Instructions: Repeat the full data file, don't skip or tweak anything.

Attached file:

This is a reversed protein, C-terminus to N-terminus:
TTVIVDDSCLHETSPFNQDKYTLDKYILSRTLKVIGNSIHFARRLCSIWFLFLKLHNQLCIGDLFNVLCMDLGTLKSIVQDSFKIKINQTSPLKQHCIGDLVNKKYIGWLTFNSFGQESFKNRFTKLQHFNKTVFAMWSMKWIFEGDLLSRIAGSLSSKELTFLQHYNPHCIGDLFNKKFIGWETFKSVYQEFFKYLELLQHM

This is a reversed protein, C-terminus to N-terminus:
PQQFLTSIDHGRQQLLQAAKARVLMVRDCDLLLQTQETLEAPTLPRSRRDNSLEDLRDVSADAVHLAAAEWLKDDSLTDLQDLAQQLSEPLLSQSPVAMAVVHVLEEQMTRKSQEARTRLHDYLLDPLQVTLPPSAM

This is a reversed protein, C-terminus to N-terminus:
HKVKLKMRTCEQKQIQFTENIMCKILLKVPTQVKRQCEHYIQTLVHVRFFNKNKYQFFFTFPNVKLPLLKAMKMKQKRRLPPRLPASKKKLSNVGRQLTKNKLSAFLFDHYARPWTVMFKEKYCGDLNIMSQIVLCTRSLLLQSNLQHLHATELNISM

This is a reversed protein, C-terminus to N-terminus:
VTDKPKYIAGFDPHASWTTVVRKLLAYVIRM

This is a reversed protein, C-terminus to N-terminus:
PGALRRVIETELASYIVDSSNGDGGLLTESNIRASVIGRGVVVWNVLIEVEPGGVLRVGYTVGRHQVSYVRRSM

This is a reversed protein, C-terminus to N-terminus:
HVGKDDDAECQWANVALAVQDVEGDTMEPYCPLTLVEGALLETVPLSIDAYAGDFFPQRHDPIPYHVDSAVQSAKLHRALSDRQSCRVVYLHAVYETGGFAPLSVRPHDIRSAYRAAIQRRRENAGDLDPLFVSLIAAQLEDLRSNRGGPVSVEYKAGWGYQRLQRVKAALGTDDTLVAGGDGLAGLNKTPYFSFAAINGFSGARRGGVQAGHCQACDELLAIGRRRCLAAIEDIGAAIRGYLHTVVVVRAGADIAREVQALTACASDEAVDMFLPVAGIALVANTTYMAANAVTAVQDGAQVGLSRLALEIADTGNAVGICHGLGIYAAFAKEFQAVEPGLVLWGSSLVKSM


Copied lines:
This is a reversed protein, C-terminus to N-terminus:
TTVIVDDSCLHETSPFNQDKYTLDKYILSRTLKVIGNSIHFARRLCSIWFLFLKLHNQLCIGDLFNVLCMDLGTLKSIVQDSFKIKINQTSPLKQHCIGDLVNKKYIGWLTFNSFGQESFKNRFTKLQHFNKTVFAMWSMKWIFEGDLLSRIAGSLSSKELTFLQHYNPHCIGDLFNKKFIGWETFKSVYQEFFKYLELLQHM

This is a reversed protein, C-terminus to N-terminus:
PQQFLTSIDHGRQQLLQAAKARVLMVRDCDLLLQTQETLEAPTLPRSRRDNSLEDLRDVSADAVHLAAAEWLKDDSLTDLQDLAQQLSEPLLSQSPVAMAVVHVLEEQMTRKSQEARTRLHDYLLDPLQVTLPPSAM

This is a reversed protein, C-terminus to N-terminus:
HKVKLKMRTCEQKQIQFTENIMCKILLKVPTQVKRQCEHYIQTLVHVRFFNKNKYQFFFTFPNVKLPLLKAMKMKQKRRLPPRLPASKKKLSNVGRQLTKNKLSAFLFDHYARPWTVMFKEKYCGDLNIMSQIVLCTRSLLLQSNLQHLHATELNISM

This is a reversed protein, C-terminus to N-terminus:
VTDKPKYIAGFDPHASWTTVVRKLLAYVIRM

This is a reversed protein, C-terminus to N-terminus:
PGALRRVIETELASYIVDSSNGDGGLLTESNIRASVIGRGVVVWNVLIEVEPGGVLRVGYTVGRHQVSYVRRSM

This is a reversed protein, C-terminus to N-terminus:
HVGKDDDAECQWANVALAVQDVEGDTMEPYCPLTLVEGALLETVPLSIDAYAGDFFPQRHDPIPYHVDSAVQSAKLHRALSDRQSCRVVYLHAVYETGGFAPLSVRPHDIRSAYRAAIQRRRENAGDLDPLFVSLIAAQLEDLRSNRGGPVSVEYKAGWGYQRLQRVKAALGTDDTLVAGGDGLAGLNKTPYFSFAAINGFSGARRGGVQAGHCQACDELLAIGRRRCLAAIEDIGAAIRGYLHTVVVVRAGADIAREVQALTACASDEAVDMFLPVAGIALVANTTYMAANAVTAVQDGAQVGLSRLALEIADTGNAVGICHGLGIYAAFAKEFQAVEPGLVLWGSSLVKSM